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Prehistoric Ticks Once Drank Dinosaur Blood, Fossil Evidence Shows
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Ticks plagued the dinosaurs, too, as evidenced by a 99-million-year old parasite preserved inside a hunk of ancient amber. Entomologists who examined the Cretaceous period fossil noticed that the tiny arachnid was latched to a dinosaur feather—the first evidence that the bloodsuckers dined on dinos, according to The New York Times. These findings were recently published in the journal Nature Communications.

Ticks are one of the most common blood-feeding parasites. But experts didn’t know what they ate in prehistoric times, as parasites and their hosts are rarely found together in the fossil record. Scientists assumed they chowed down on early amphibians, reptiles, and mammals, according to NPR. They didn’t have hard evidence until study co-author David Grimaldi, an entomologist at the American Museum of History, and his colleagues spotted the tick while perusing a private collection of Myanmar amber.

A 99-million-year-old tick encased in amber, grasping a dinosaur feather.
Cornupalpatum burmanicum hard tick entangled in a feather. a Photograph of the Burmese amber piece (Bu JZC-F18) showing a semicomplete pennaceous feather. Scale bar, 5 mm. b Detail of the nymphal tick in dorsal view and barbs (inset in a). Scale bar, 1 mm. c Detail of the tick’s capitulum (mouthparts), showing palpi and hypostome with teeth (arrow). Scale bar, 0.1 mm. d Detail of a barb. Scale bar, 0.2 mm. e Drawing of the tick in dorsal view indicating the point of entanglement. Scale bar, 0.2 mm. f Detached barbule pennulum showing hooklets on one of its sides (arrow in a indicates its location but in the opposite side of the amber piece). Scale bar, 0.2 mm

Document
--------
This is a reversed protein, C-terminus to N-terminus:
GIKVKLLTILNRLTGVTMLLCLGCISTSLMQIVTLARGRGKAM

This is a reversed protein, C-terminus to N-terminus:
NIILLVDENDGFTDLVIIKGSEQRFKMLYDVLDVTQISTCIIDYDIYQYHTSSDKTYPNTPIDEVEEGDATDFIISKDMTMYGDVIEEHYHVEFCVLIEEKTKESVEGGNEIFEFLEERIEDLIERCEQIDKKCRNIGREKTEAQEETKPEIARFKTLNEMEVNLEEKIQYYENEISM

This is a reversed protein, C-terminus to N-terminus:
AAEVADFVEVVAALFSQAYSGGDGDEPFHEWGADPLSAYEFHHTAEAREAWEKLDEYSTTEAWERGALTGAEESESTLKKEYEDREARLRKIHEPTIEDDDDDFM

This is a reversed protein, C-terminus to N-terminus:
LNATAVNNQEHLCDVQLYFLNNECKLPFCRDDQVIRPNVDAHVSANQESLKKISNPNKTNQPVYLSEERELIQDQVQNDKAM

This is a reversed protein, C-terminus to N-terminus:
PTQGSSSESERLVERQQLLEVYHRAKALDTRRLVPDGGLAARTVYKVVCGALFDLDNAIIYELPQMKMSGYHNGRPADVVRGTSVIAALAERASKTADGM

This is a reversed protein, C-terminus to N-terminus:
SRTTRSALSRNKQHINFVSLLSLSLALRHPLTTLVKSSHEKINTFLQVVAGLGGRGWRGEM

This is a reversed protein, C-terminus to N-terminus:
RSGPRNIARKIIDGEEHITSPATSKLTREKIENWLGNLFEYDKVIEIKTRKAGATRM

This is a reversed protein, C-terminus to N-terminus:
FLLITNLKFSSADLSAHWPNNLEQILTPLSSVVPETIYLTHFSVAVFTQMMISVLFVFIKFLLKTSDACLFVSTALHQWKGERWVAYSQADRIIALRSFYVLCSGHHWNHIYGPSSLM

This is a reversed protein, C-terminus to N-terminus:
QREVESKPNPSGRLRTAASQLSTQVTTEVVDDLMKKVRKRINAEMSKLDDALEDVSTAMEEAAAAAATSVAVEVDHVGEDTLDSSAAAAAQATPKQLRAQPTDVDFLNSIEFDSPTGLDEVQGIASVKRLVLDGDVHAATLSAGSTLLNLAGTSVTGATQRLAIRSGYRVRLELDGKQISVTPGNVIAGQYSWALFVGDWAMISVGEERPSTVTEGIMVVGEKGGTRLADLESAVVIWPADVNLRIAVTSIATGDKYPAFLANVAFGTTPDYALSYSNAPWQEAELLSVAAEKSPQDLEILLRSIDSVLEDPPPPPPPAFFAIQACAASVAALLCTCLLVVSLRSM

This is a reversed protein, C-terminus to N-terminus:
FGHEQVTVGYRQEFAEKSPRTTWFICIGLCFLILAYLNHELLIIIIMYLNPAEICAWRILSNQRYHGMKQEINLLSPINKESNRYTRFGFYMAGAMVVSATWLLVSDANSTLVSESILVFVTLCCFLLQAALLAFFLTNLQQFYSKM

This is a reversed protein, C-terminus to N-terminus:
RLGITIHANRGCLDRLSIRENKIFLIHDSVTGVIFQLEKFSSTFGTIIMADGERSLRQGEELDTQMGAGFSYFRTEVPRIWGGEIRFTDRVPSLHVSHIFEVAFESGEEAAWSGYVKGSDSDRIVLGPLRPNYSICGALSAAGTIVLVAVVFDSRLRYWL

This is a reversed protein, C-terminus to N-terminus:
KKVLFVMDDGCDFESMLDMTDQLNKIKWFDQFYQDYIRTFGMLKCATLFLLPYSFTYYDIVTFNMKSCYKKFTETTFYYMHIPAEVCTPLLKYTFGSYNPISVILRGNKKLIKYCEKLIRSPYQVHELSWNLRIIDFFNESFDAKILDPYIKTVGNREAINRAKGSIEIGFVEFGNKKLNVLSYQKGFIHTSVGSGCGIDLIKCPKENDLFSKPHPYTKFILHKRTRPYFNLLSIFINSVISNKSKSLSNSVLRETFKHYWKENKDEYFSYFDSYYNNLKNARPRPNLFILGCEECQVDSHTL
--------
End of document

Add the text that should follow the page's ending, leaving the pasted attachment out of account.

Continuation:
Peñalver et al., Nature Communications

The tick is a nymph, meaning it was in the second stage of its short three-stage life cycle when it died. The dinosaur it fed on was a “nanoraptor,” or a tiny dino that was roughly the size of a hummingbird, Grimaldi told The Times. These creatures lived in tree nests, and sometimes met a sticky end after tumbling from their perches into hunks of gooey resin. But just because the nanoraptor lived in a nest didn’t mean it was a bird: Molecular dating pinpointed the specimen as being at least 25 million years older than modern-day avians.